The country is suffering from Corona, its aggressive neighbor Russia and now also from bad weather for agriculture. The cost of living is skyrocketing with high inflation rates – and the central bank is trying to prevent the worst.
IIn the Ukraine, the central bank raised the key interest rate by one point to 7.5 percent in view of the rising cost of living. In March, inflation rose to 8.5 percent from 6.1 percent in January. On an annual average, inflation could now rise to 8 percent. Therefore, the central bank was ready to raise interest rates further. In 2021, the inflation rate should reach the desired target of 5 percent. Kiev follows with the increase of the central bank in the neighboring country Belarus, which raised the key interest rate for the first time in 6 years – to now 8.5 percent.
The Ukrainian economy is hit hard by the rise in the cost of loans. The Russian military march on the border not only brought international diplomacy to the scene and helped America to impose new financial sanctions on Russia. The escalation of the conflict over the Russian-annexed Crimea and the occupation of Donbass also put the Ukrainian currency under pressure. On Friday it was quoted at just under 28 hryvnia per dollar, the euro was valued at 33.50 hryvnia. Seen over the year, this is a minus of almost 3 percent against the dollar and more than 13 percent against the euro.
“Russia’s dramatic military build-up in the occupied territories and near the Ukrainian borders has frightened market participants,” says Serhii Kolodii, an analyst at Raiffeisen Bank International. Growing concerns about Russia’s intentions and a drastic deterioration in the situation seriously threatened exchange rate stability.
There are also other factors such as the cold weather, which is delaying the start of spring sowing. Domestically, the effects of the corona pandemic with more than 16,000 new infections and 300 corona deaths a day in the country that is as big as Germany are above all. Last year trade with Germany amounted to 7.1 billion euros, a decrease of 8 percent.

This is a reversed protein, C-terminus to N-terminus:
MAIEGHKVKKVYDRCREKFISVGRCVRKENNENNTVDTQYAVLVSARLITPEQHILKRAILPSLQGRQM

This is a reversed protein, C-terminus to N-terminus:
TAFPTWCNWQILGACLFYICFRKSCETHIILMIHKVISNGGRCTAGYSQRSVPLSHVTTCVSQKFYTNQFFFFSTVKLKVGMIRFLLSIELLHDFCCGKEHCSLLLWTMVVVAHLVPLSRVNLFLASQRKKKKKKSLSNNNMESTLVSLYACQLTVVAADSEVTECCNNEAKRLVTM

The Ukrainian economy contracted by 4 percent in 2020. This year economists expect an increase of 3.5 to 4 percent. The Viennese Eastern Europe think tank WIIW cites private consumption and the jump in investments as drivers. High world market prices for food and raw materials should help.
However, structural deficits such as a lack of the rule of law and the fight against corruption remained. The new American administration has emphasized this with its crackdown on Ukrainian oligarchs. In addition to strict fiscal policy and a banking system that is independent of state intervention, both issues are key reasons why the International Monetary Fund only paid out less than half of the financial aid it promised in June 2020, amounting to 5 billion dollars.
The IMF also criticizes the government’s renewed intervention in market prices for supplying households with gas. However, at the end of 2020, the EU, World Bank and European development banks had granted the country loans and aid in the hundreds of millions. The low interest rates around the world also made it easy to borrow on the capital markets.